A PhD is not everything

This is a sample from the book “PhD: an uncommon guide to research, writing & PhD life”.

A PhD is not everything_Page_1

Getting through a PhD takes a level of dedication, determination and resilience only possible if you really want to succeed, and there may be times when you have to do absolutely whatever is necessary to get the work done.

Sometime in my third year, work began on a new, multi-million-pound nanoscience centre attached to the physics building. This was very exciting for the department, but meant that the equipment in my lab kept picking up mechanical vibrations from the construction work. There was no other option but to run the experiments at night.

Working a twelve-hour shift is hard, but it’s even harder when you work in an underground optics lab with black-painted walls, with the constant noise of running vacuum-pumps in the background and nobody to talk to but the vending machine. It wasn’t much fun, but it needed to be done.

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So you have to commit, but there is one absolutely crucial caveat; the PhD is not everything. Even if you invest all your energy in the process, you must not invest your entire sense of self-worth in the outcome.

If you fail, it is not the worst thing that can happen, and if you pass, it is not the greatest. There are many challenges, successes and failures in life, of which the PhD is just one.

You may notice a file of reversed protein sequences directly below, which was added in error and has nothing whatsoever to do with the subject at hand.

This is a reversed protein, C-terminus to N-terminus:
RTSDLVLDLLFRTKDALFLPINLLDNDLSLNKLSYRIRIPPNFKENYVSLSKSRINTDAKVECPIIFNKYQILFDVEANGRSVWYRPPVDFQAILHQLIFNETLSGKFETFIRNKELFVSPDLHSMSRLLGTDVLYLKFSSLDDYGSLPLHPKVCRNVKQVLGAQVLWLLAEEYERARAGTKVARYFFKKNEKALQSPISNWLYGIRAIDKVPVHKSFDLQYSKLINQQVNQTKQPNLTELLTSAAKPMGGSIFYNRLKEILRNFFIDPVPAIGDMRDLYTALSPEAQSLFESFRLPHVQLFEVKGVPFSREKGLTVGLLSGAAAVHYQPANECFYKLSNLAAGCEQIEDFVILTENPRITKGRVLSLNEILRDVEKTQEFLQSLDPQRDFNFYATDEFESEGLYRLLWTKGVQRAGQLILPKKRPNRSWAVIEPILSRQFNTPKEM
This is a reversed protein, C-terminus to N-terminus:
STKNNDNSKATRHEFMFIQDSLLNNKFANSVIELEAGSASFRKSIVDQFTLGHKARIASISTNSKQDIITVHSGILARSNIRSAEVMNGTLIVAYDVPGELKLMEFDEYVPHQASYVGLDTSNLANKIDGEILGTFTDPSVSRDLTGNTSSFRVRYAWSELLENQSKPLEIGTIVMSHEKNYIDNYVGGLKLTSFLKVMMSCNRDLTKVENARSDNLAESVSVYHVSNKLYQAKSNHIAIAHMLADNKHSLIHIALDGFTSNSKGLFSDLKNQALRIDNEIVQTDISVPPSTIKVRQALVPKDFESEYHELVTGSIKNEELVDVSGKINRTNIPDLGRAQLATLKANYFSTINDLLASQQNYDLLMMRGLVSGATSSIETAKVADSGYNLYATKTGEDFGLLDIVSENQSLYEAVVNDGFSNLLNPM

Failing a PhD is no worse than going through a relationship breakup after several years; unpleasant – certainly – and perhaps for a while it might feel devastating, but it happens all the time and people recover.

It is no worse than an athlete training day after day, year after year, shedding blood and sweat and tears, sacrificing everything to become world champion only to lose in the final. Heart-breaking – maybe – but some dreams just don’t come true, even if you give it your best. It doesn’t mean your life is over, and it doesn’t make you a failure.

There are always other challenges to take on, other things to achieve. They may be hard to imagine if all you can see right now is your PhD, but they are there if you look for them.

Getting a PhD signifies nothing about your value as a person, and it signifies nothing about your intelligence (I have known a fair few feckless academics). Having a PhD does not guarantee you will find a job, and not getting one doesn’t mean you won’t.

The importance of success and the consequences of failure aren’t as great as you might think.

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14 thoughts on “A PhD is not everything

  1. Hi James,